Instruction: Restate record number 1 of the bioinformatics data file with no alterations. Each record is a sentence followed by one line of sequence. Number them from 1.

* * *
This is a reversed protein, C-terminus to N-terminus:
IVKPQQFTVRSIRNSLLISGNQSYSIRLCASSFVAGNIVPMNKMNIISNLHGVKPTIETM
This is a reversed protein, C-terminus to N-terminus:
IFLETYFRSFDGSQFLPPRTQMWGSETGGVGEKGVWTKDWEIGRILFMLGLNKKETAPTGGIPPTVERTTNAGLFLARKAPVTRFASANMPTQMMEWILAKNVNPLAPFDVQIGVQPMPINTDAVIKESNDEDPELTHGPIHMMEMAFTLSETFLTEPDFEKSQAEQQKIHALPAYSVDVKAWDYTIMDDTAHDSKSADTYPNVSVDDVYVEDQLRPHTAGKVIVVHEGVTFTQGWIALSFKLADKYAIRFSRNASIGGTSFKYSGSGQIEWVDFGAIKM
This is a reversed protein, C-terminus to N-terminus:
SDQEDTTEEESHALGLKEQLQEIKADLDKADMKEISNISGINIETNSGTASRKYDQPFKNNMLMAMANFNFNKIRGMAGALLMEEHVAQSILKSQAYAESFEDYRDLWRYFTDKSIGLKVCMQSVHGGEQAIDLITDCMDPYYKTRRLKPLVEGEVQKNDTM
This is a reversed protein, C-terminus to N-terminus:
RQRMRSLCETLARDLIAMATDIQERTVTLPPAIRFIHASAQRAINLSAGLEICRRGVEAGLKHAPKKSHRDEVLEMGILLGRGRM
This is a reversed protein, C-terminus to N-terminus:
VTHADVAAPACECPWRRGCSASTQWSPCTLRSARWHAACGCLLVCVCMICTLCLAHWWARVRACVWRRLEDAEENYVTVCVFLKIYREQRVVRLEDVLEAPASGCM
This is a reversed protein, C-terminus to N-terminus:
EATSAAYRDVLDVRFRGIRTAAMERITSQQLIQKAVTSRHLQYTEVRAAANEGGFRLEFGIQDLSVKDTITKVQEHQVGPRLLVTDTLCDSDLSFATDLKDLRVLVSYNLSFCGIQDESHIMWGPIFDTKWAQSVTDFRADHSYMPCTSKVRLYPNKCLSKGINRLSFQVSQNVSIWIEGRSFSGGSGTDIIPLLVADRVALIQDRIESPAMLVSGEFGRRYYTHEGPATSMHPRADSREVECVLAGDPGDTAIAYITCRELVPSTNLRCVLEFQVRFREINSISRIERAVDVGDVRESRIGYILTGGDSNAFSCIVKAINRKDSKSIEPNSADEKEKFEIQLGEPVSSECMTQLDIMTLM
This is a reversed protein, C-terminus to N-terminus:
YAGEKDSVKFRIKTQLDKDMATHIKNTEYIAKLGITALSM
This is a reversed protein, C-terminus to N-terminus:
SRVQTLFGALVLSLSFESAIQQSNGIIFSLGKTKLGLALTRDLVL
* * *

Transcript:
This is a reversed protein, C-terminus to N-terminus:
IVKPQQFTVRSIRNSLLISGNQSYSIRLCASSFVAGNIVPMNKMNIISNLHGVKPTIETM